In a sauce pan, soften 2 tbsps of granulated gelatin in 1/2 cup cold water; add 3 1/2 cups strong coffee, 1/3 cup sugar, dash of salt and 1/8 to 1/4 teaspoon vanilla, stir until dissolved. Pour in mold and chill until set. Serve with sweetened whipped cream.

I have that cookbook, and I think I bought it new before I had any idea Martha Stewart would be anybody! I must admit I haven't really used it that much -- the recipes are SO quick that I figure I can do as well with my own brain.

Isn't that cover photo a kick, though?

Congratulations on the radio show gig!

That's fabulous news, Lydia. Ask Sirius for permission to upload the segment as a podcast on your blog.

Now, may I have 2 scoops or sorbet, s'il vous plait?

Marc, welcome to The Perfect Pantry. That sounds delicious!

Jason, I'm a bit of a coffee addict too. And a cookbook addict!

MyKitchen, there was a time when I lived in New Jersey, when I was completely addicted to a particular coffee chip ice cream made by a local ice cream parlour in our town. Then I moved to Boston and became addicted to coffee fudge ice cream, made by Brighams. Why, oh why, don't I make it more often at home?

Kalyn, if you and I shopped at the same Costco, we would always meet in that cookbook aisle. I don't think I've ever gone there without coming home with at least one cookbook.

Meeta, you will do such wonderful things with this sorbet -- I will watch for a photo on your blog.

Pauline, thanks so much for sharing this recipe! I'm not much of a jello fan, but coffee jello is just too tempting to resist! I'm sure it will be a thousand percent better than the blue jello we just made for our grandson's birthday.

Betty, I wonder what Martha thinks of that cover photo? It made me giggle.

Peter, that's a great idea -- I hadn't even thought of it. You may have a whole batch of sorbet for that one! Thanks!

Never heard of instant espresso. Can I stir in instant espresso in a cup of hot water just like instant coffee? Does it mean I can save myself some $ getting a espresso machine if I have instant espresso ? :P

Yay! My friend will be at the show!! :)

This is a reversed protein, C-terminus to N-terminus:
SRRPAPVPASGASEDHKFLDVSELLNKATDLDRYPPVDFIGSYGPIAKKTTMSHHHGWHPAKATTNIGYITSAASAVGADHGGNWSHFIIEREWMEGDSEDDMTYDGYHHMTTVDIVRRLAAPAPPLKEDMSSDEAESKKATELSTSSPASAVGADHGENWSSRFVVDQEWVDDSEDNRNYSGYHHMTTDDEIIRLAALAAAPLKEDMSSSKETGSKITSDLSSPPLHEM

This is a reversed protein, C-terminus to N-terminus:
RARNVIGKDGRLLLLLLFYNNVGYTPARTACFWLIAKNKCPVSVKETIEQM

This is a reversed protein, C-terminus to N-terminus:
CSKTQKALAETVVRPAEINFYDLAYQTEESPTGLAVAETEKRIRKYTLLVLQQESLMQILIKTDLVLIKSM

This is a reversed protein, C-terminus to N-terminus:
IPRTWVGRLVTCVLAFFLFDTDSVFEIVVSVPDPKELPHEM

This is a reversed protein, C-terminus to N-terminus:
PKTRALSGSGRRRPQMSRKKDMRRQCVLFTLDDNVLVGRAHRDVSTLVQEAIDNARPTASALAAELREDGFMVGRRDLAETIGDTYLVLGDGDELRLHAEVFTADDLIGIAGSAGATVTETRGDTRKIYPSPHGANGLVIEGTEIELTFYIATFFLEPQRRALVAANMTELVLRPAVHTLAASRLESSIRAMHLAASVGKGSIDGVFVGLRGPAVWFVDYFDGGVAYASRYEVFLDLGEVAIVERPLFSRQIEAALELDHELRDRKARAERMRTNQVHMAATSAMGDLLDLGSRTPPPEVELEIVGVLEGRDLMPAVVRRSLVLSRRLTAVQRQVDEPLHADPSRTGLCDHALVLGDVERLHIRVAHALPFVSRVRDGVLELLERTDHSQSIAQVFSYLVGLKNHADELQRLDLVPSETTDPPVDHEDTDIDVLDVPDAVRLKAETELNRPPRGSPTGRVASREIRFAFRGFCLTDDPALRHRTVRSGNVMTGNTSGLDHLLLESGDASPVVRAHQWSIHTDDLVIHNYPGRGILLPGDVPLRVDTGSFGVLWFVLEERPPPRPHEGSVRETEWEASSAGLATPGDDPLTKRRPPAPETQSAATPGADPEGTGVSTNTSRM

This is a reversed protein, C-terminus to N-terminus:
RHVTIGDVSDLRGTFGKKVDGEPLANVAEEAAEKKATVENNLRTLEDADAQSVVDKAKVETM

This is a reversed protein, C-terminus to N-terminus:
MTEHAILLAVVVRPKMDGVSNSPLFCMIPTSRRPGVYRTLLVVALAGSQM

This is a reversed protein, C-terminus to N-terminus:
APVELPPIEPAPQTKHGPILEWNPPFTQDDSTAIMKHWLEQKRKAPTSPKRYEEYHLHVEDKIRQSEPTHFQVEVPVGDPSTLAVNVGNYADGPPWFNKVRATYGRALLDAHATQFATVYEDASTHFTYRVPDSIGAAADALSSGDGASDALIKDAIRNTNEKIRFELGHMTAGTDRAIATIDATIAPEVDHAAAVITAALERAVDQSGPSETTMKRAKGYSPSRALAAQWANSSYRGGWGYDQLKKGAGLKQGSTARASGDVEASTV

I like adding instant coffee to my morning milk, Lydia. I always have it at home.

How exciting! A pioneer blogger, and now on satellite radio! I'm keeping my fingers cross I'll be able to tune in. And I agree completely with instant espresso, and its use in desserts. I've got a great recipe for coffee ricotta mousse.

So glad to see you finally made the Martha Stewart Living (satellite) Radio announcement on your blog, as I've been waiting patiently for the call-in number.

I'm jotting down a note to myself and penciling in your segment on the show. I'll do my best to listen from the car. Best of luck with it and have a fun experience, which I already know you will.

Oh, and I use a touch of instant coffee in my Make It Better Brownies. Delish!

Oo radio show! How cool!

I couldn't agree more, a little bit of coffee does wonders for chocolatey desserts.

i never knew instant coffee came around 1901 ! wow ! But god bless that chemist for it.... trust me sometimes the instant stuff really comes handy ! Nice Post !

I have a mate who works in wine so you would expect him to have a good palate. He was over and I made him a cup of coffee from his favourite instant brand without telling him. When he tasted some, I asked what he thought of it and he gave it a score of 5/10, he was somewhat bemused when the identity of the brew was revealed and to this day he refers to this brand as 5/10 coffee. Is it embarrassing to admit I like instant coffee?

Tigerfish, yes, you can mix instant espresso with hot water to make a drink, as strong as you like it.

Patricia, I like adding milk to my coffee! Does that make us opposites??!

TW, coffee ricotta mousse sounds divine. If you've posted about it, please share the link.

Sandie, I bookmarked that brownie recipe; readers, here's the link: http://inncuisine.com/?p=177

Amy, thanks -- I love coffee and chocolate together, too.

Kate, you never know when you'll be completely out of coffee and find the instant coffee or espresso in your pantry -- it's a life saver!

Neil, that sounds like some television commercials here... "we're secretly replacing the regular coffee with Sanka" or something like that. It's not embarrassing at all -- when I was growing up, instant coffee was all we drank at home.

Lydia, that sounds like an adult treat indeed! I can already think of a dozen ways to serve it!

btw, I'm hosting a Monthly Mingle event on my blog this month, and it would be great if you could participate! This coffee sorbet could be a fitting addition! please check the details on my blog:)

Wow! That is really cool! I wish I would have heard it!

Mansi, I guess this really is an adult treat -- but when I was a kid, I loved coffee, so I'd probably try to sneak some! I'll check out this month's Monthly Mingle, too.

Bridget, if I can get the radio segment as a podcast, I'll let everyone know.